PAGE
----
‘The battle between entrepreneurs and VCs is unfair’, according to Peter Pham, the co-founder of Science Inc. His reasoning: VCs have experienced thousands upon thousands of pitching processes. Entrepreneurs, on the other hand, have experienced 1,2, maybe 3 at most. Leading to a power imbalance in the funding environment. So how can we ‘even the playing field’, as Peter describes.
It Is Never Too Early
Before you are ready to raise institutional money, go and discuss the opportunity with a targeted group of VCs. Talk to them about the progress of the business, why you are doing this business, always try and show product and offer demos.
Essentially get out of the fundraising blocks early and start talking. As Pham stated, ‘I am the frontline for VC funding for our startups’. It is likely that if you wait until you are ready for funding, it will be too late. Attaining VC funding is a relationships game and you have to build a strong relationship with good rapport before going in with the proposition. The line, ‘ask for advice, receive money’ is often the best solution.
He Is Just Not That Into You
How can founders identify whether a VC really is interested in investing? Well, Pham argues for the 24 Hour Rule, the idea that if there is any form of contact within the following 24 hours, the founder can accept this as a sign of interest. This can be anything from an email to a FB request, even favoriting a tweet shows thought on behalf of the VC.
Ultimately, if a VC is truly interested in you ‘they will be clearing their calendar for you the rest of the week’. However, if that does not happen, stay on their radar. VCs see hundreds of pitches and however much they liked you in the meeting, they might not proactively engage for a significant time. To keep them engaged, send short update emails, displaying the achievements you have made since the last meeting. This will allow you to stay at the top of the mind and when they are ready to talk again, you will be the first that comes to mind.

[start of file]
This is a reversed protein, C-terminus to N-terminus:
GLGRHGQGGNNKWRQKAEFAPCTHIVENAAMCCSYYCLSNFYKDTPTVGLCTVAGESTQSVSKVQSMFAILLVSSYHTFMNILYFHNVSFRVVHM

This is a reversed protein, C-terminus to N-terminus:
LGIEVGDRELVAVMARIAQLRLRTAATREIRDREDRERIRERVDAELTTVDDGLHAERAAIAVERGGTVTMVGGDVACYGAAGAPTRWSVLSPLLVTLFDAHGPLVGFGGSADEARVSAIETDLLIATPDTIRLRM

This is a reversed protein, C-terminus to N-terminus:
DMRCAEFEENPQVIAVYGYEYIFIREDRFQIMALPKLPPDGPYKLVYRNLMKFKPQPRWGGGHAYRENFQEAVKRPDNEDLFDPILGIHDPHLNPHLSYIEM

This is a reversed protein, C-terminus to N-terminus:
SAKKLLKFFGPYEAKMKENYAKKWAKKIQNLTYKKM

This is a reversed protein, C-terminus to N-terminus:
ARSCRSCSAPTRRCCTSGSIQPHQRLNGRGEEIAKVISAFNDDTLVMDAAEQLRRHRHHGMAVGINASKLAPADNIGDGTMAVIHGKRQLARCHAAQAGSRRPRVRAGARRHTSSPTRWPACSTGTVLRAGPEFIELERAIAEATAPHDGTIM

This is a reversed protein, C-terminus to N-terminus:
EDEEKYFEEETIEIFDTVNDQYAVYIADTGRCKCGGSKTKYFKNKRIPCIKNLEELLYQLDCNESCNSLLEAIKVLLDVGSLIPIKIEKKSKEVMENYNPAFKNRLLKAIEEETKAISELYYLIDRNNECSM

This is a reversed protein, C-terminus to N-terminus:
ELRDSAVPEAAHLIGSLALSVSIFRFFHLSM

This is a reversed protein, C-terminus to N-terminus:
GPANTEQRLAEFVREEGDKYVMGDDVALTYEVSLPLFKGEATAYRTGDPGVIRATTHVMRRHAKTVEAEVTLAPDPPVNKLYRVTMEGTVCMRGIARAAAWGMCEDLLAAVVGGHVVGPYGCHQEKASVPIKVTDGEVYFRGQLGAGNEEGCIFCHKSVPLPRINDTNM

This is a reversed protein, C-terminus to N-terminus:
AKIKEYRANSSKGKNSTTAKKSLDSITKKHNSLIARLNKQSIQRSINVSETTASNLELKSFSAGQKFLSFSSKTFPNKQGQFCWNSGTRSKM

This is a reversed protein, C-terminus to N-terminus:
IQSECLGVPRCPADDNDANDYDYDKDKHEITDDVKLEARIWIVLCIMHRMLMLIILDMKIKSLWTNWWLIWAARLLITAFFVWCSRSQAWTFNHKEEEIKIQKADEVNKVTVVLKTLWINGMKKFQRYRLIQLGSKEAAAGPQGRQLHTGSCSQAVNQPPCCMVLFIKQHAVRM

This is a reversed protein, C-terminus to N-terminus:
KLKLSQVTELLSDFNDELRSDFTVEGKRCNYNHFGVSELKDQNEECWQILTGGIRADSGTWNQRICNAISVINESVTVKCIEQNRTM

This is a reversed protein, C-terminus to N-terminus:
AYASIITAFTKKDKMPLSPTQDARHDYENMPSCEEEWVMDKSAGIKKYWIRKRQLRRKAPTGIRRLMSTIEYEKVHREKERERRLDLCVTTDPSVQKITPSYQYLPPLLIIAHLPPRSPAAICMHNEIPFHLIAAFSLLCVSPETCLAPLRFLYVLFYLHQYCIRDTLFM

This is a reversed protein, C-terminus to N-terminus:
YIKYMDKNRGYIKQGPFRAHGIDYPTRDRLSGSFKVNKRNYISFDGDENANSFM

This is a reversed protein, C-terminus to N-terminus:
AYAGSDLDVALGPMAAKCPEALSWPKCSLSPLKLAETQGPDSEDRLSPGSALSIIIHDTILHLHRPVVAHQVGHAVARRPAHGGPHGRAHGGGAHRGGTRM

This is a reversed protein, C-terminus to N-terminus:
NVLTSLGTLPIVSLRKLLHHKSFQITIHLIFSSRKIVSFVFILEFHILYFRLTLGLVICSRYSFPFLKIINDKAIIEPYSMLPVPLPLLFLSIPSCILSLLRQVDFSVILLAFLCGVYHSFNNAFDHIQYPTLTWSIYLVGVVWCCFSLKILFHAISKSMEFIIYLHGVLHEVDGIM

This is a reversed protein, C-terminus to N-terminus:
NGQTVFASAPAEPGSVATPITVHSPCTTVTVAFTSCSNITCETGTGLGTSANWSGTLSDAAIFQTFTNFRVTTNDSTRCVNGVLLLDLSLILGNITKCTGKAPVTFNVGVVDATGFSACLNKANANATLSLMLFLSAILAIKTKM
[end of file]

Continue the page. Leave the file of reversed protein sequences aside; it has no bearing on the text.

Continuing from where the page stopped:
It’s All In The Mind
VCs are humans like anyone else. VCs have relations like anyone else and there is no relationship more interested than a VC partnership. An ever changing situation where the balance of powers shift with every IPO and down round. However, as an entrepreneur this can be used to your advantage.
Firstly, identify which partner has which deals in the partnership. Closely observe for movements and achievements in the trajectory of their company. If the partner enjoys a large win in your vertical, he is likely to be looking to invest again, having enjoyed recent success and believing in his ability to replicate this. This is the perfect time to enter discussions with the opening line, ‘having witnessed your success with X, I think this would be a great fit for you’.
Not only do big wins alter the internal psychology of the individual VC’s preference towards a space, they also shift the power dynamics of the partnership. If a partner has a large win, he is likely to have more sway and more power in the investment decision making process than a GP who has just experienced a down round for one of his investments. As Pham stated, ‘remember Partners have to sell the deal to the partnership’. This is much easier if you have recently returned a strong cash on cash ratio to the firm.
Ultimately, you have to figure out the psychology of the VC in that moment. Startups have 2 things, time and money. It is imperative that you do not waste either on a fundraising process that is not materializing.